Bringing you the "Good News" of Jesus Christ and His Church While PROMOTING CATHOLIC Apologetic Support groups loyal to the Holy Father and Church's magisterium
Home About
AskACatholic.com
What's New? Resources The Church Family Life Mass and
Adoration
Ask A Catholic
Knowledge base
AskACatholic Disclaimer
Search the
AskACatholic Database
Donate and
Support our work
Frequently Asked Questions (FAQs)
New Questions
Cool Catholic Videos
About Saints
Disciplines and Practices
Purgatory and Indulgences
About the Holy Mass
About Mary
Searching and Confused
back
Homosexual Issues
Life and Family
No Salvation Outside the Church
Sacred Scripture
non-Catholic Cults
Justification and Salvation
The Pope and Papacy
The Sacraments
Relationships and Marriage situations
Specific people, organizations and events
Doctrine and Teachings
Specific Practices
Church Internals
Church History

Kyle Adkins wrote:

Hi, guys —

I am writing today because I am at a crossroads in my faith. I was born and raised in a Southern Baptist family but, to be really honest, I have never been to a church service.

I wasn't forced to go to as a kid and, since then, I haven't really been involved in church.

My question deals with my faith as well as my kid's and my wife's faith. I married a woman who was raised in a Catholic home and still believes but she hasn't been to church since our marriage either. This has been a cause for a lot of division between our families, mainly on her side, because we didn't baptize our kids.

  • I have been reading a lot both from my Bible and hers
  • have done extensive online study, and
  • have been asking others their opinions.

I believe God has put a desire on my heart to make a journey and become a Catholic, even at the expense of what my family thinks, not just for me, but to strengthen our family and for the lives of our children and for my wife. The problem is I'm unsure if the Catholic Church will accept me because I'm already 30 and I would need so much education to learn the faith and Her teachings. If I am going to covert to Catholicism I don't want to go in inept and uninformed. I want to become an active member who can grow and learn so I can lead my family in the proper direction.

I just don't know how to go about this.

  • Can you make some recommendations for me?

Thank you for taking my question.

Kyle Adkins

  { Do you have tips for a non-practicing Southern Baptist drawn to being an active, faithful Catholic? }

Bob replied:

Kyle,

You are a good man for taking this bold step and doing this for your family and yourself. You are never too old and you will be happily accepted into the Catholic faith.

Normally people take an RCIA program at a parish and are received into the Church at Easter time. You should check in with a local parish and talk to a priest about joining. If it is too late for this Easter, the parish would likely start another program in the fall.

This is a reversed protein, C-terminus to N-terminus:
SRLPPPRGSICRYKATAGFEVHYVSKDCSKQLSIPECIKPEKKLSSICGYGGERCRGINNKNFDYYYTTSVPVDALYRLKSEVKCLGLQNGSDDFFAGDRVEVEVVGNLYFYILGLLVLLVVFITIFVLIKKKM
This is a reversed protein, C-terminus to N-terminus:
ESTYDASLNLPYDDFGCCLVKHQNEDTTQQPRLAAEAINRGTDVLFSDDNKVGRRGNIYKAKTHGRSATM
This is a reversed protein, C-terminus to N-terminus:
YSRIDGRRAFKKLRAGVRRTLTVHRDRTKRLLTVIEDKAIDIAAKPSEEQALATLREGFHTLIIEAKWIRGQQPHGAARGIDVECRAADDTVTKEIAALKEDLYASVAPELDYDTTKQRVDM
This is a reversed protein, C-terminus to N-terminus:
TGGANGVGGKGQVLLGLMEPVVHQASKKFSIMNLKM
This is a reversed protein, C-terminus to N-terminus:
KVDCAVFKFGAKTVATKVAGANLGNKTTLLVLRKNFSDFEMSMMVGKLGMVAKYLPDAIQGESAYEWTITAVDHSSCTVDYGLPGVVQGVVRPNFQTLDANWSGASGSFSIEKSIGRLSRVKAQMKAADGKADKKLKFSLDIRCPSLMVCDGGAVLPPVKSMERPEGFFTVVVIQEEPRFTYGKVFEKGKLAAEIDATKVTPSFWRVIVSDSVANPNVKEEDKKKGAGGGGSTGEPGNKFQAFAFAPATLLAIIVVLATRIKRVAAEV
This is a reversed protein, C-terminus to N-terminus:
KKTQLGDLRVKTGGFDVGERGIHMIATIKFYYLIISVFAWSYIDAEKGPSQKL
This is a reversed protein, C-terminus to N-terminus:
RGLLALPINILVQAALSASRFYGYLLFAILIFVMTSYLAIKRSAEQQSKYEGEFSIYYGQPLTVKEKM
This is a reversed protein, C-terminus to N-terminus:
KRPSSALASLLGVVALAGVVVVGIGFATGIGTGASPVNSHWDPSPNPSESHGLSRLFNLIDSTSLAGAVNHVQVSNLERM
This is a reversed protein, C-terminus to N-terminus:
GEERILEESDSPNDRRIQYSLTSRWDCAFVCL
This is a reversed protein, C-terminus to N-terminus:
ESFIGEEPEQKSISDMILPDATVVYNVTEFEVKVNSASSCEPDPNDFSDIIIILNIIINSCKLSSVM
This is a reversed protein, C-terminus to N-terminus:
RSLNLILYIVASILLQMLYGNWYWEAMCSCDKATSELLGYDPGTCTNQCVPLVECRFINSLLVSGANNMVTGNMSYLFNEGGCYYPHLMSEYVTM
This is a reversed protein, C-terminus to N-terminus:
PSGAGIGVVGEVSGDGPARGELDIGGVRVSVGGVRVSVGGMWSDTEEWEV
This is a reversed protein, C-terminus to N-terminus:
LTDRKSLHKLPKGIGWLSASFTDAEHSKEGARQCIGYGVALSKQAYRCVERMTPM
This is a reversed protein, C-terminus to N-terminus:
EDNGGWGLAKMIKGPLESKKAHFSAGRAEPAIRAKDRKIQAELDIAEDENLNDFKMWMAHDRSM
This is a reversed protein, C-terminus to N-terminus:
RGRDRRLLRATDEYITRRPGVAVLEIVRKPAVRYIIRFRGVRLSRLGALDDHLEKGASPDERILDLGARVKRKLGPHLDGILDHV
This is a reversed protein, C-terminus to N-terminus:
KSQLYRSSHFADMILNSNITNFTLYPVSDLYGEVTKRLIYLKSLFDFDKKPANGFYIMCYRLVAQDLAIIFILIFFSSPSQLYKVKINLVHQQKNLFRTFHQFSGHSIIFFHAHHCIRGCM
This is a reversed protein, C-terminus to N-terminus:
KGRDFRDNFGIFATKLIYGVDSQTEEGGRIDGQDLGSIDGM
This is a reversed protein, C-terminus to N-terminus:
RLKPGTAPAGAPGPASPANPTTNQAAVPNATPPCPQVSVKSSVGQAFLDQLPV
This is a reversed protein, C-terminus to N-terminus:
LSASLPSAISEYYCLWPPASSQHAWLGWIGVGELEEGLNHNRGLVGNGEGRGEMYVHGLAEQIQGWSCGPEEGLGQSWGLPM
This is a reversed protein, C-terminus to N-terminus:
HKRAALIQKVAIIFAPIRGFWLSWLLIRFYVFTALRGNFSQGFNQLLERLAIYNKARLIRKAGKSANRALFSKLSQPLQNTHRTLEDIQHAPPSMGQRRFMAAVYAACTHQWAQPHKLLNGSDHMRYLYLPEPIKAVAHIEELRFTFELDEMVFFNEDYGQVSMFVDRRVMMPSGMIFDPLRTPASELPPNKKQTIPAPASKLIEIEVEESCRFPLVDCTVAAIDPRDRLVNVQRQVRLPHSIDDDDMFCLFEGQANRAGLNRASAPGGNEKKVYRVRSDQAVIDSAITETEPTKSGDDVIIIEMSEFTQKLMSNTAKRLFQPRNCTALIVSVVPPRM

In the meantime, check out some good books that you could read on your own. Making a departure from a Baptist tradition will certainly be tough for some of your family, but if you are well-versed in understanding the differences between Catholics and Southern Baptists, and develop a knowledge of authentic Catholic teaching, you will earn their respect, if not, their understanding.

Check out Scott Hahn, Tim Staples, Karl Keating as some good writers. Catholicism and Fundamentalism is a good book that deals with much of the anti-Catholic stuff you could encounter (by K. Keating), Rome Sweet Home is the first book by Hahn and tells his conversion journey from Protestantism, but his has many other great books.

Just try perusing a Catholic bookstore (if you can find one near you) and talk to the folks there about some good books.

Basically, read, talk, and ask questions, like you did here and get a dialogue going.
You will find it a great journey, and your family will be the better for your leadership.

Feel free to write us at anytime and God bless you.

Peace,

Bob Kirby

Mike replied:

Dear Kyle, —

I just wanted to add a bit to what Bob has said.

To be a faithful Catholic with a solid foundation, you want to become a Catholic for the right reasons. As my colleague Eric has said in the past:

The right reason to become Catholic is not because Catholicism lines up with your personal beliefs but because the Catholic Church is the truth-telling Church.

In other words, as a Catholic you should believe that your beliefs should align with Catholicism, and not the other way around.

You will be asked, as a convert, to accept whatever the Catholic Church teaches to be revealed by God — now and in the future, known and unknown. You should choose the Church because She tells the truth and always will, not because what She teaches agrees with your opinions.

That said, I admire your willingness to learn and know the faith ahead of time.

These web pages may help:

Seeing you may be preparing to take RCIA classes in the near future, I would encourage you to consider buying a cheap copy of the Catechism of the Catholic Church to learn everything we believe as faithful Catholics.Also check out these pages:

Hope this helps,

Mike

Please report any and all typos or grammatical errors.
Suggestions for this web page and the web site can be sent to Mike Humphrey
© 2012 Panoramic Sites
The Early Church Fathers Church Fathers on the Primacy of Peter. The Early Church Fathers on the Catholic Church and the term Catholic. The Early Church Fathers on the importance of the Roman Catholic Church centered in Rome.